Honor the Civil War Sesquicentennial

Visit the Sites That Shaped History

This year, America commemorates the 150th anniversary of the U.S. Civil War, which began in April 1861 and raged for four years, splitting our young nation in two. The war claimed 620,000 lives--more American deaths than in all other American conflicts combined--before ultimately reuniting the country and freeing four million African Americans from slavery. Fifteen decades later, the Civil War continues to capture the interest and imagination of millions for its role in defining America.

The stories of these victories and defeats are preserved throughout the National Park System. Experiencing the battlegrounds, monuments, cemeteries, and artifacts of the war first-hand is one of the best ways to see and understand how these places shaped history.

Civil War battlefields are being destroyed at the alarming rate of 30 acres per day, despite their continued value and meaning to America today. In 2009 there were nearly 90 million recreational visits to national parks that have a connection to the Civil War. Gettysburg, Vicksburg, and Petersburg battlefields, along with other Civil War sites, are used today by military leaders to study and teach military strategy and tactics.

There are also persuasive economic arguments in support of preservation. Tourism around the National Park System’s Civil War sites generates $2.5 billion in economic activity annually for nearby communities.  Americans love their Civil War battlefield national parks and those parks play a vital role in contributing to the quality of life and economic vibrancy of adjacent communities.  But the job of preserving and protecting these special places is far from over.  Legislation now pending before Congress would add critical areas to three Civil War battlefield parks in Pennsylvania, Mississippi, and Virginia, leading to increased protection for these sites and enhanced public understanding of events that helped define the course of history for this nation.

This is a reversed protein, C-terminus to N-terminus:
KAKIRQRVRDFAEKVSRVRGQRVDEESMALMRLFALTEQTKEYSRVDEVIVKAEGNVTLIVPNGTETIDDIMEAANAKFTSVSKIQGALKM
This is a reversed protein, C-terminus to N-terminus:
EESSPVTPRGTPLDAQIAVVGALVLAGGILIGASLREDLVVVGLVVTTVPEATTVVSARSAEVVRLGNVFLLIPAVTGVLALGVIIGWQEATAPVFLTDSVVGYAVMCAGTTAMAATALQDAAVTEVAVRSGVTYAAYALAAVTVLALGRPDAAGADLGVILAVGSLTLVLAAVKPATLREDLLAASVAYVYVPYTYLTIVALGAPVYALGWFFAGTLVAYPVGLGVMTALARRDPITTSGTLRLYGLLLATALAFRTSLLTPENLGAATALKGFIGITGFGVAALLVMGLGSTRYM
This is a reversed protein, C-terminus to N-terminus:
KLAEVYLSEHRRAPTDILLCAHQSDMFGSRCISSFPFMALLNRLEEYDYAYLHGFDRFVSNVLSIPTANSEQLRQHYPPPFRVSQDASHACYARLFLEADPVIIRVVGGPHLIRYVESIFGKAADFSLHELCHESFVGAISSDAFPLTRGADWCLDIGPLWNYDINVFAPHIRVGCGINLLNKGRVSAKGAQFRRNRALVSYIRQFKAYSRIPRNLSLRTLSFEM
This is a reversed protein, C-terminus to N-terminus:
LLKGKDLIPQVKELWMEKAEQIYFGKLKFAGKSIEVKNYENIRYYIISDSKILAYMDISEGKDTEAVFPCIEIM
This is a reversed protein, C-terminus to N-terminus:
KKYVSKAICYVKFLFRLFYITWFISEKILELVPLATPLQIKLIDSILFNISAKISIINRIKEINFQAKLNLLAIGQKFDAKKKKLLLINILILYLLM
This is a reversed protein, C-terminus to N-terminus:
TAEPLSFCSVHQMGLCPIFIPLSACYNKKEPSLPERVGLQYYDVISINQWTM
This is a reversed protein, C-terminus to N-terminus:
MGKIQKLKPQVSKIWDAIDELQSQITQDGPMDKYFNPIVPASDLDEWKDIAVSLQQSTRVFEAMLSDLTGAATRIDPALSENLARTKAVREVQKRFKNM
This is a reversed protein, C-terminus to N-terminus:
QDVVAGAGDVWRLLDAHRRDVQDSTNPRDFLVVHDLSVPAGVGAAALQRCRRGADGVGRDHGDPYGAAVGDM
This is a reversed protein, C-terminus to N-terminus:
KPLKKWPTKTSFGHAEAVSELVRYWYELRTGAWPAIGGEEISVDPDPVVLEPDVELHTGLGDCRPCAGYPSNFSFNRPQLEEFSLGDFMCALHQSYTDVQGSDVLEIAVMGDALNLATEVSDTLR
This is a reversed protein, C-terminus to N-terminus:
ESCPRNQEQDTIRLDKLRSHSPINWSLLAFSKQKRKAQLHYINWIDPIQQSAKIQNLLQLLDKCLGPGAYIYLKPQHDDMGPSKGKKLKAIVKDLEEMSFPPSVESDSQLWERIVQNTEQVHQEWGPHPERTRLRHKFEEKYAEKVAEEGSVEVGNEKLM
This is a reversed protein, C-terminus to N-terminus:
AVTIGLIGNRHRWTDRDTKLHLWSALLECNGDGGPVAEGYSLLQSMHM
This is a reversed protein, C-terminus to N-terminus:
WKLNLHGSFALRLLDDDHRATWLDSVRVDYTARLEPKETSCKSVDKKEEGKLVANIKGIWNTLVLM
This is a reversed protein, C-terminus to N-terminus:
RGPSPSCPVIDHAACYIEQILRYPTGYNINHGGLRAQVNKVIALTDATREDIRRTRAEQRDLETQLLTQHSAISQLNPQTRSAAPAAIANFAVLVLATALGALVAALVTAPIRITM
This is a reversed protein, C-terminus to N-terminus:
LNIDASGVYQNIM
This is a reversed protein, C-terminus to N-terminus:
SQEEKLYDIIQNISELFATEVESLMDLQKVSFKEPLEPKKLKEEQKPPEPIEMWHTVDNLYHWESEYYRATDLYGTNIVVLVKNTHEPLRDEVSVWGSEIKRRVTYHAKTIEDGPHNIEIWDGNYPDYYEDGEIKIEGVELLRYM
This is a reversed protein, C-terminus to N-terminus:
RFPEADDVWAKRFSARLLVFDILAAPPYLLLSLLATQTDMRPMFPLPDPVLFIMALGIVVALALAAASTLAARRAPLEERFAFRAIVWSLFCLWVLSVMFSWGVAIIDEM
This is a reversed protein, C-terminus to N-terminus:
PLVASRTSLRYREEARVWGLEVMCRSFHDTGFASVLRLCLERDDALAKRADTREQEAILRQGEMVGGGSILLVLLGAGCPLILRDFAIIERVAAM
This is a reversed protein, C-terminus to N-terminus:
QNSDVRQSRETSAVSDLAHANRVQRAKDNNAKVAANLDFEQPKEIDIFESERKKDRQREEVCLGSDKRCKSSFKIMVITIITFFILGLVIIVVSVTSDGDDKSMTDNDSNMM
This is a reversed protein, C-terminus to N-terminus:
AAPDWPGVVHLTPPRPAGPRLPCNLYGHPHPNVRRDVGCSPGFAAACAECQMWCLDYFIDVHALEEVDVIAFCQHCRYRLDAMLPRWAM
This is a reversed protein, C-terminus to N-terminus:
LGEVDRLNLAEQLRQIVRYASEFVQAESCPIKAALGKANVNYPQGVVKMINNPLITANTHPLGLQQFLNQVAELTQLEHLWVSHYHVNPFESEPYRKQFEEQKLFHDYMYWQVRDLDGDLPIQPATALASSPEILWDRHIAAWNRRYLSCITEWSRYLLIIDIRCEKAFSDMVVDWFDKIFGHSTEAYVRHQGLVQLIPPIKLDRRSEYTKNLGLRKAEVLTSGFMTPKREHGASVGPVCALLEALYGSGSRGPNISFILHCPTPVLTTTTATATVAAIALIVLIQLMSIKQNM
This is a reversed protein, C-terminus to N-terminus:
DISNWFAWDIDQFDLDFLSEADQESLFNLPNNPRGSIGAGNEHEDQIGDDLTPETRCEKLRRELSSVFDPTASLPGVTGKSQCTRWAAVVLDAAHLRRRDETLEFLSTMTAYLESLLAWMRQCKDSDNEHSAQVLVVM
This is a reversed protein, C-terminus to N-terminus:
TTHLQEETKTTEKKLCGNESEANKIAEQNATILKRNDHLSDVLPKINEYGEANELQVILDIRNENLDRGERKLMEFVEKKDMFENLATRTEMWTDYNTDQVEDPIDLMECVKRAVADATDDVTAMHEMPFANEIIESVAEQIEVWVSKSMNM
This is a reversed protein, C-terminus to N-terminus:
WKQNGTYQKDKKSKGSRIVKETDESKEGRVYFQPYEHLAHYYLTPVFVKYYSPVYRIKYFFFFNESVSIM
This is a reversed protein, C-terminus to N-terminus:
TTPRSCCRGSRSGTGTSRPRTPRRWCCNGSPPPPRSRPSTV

• See more: More than 100 national parks contain aspects of the war’s history; NPCA staff members suggest a short list of must-see battle sites as a starting place for visitors to learn more and commemorate this important anniversary.
  • Do something: Many of these sites lack the funding they need for basic maintenance, and some are fighting the constant threat of encroachment from inappropriate development. We have the opportunity now to preserve 10,000 acres of historic battlefields in Mississippi, expanding Vicksburg National Military Park. Take action to save these battlefields for future generations.
  • Learn more: Learn about legislation to improve the Gettysburg, Petersburg, and Vicksburg battlefields.
  • Take an armchair tour: View our slideshow on Gettsyburg, Petersburg, and Vicksburg.
  • Hear what a Park Service employee has to say: Read "The War That Shaped America," a thoughtful interview with a 30-year veteran of the Park Service on why the Civil War is still so important today, from the Spring 2011 issue of National Parks magazine.
  • Learn about natural resources: find out what birds are being seen in our Civil War-related parks as part of NPCA’s Birding the Battlefields project.


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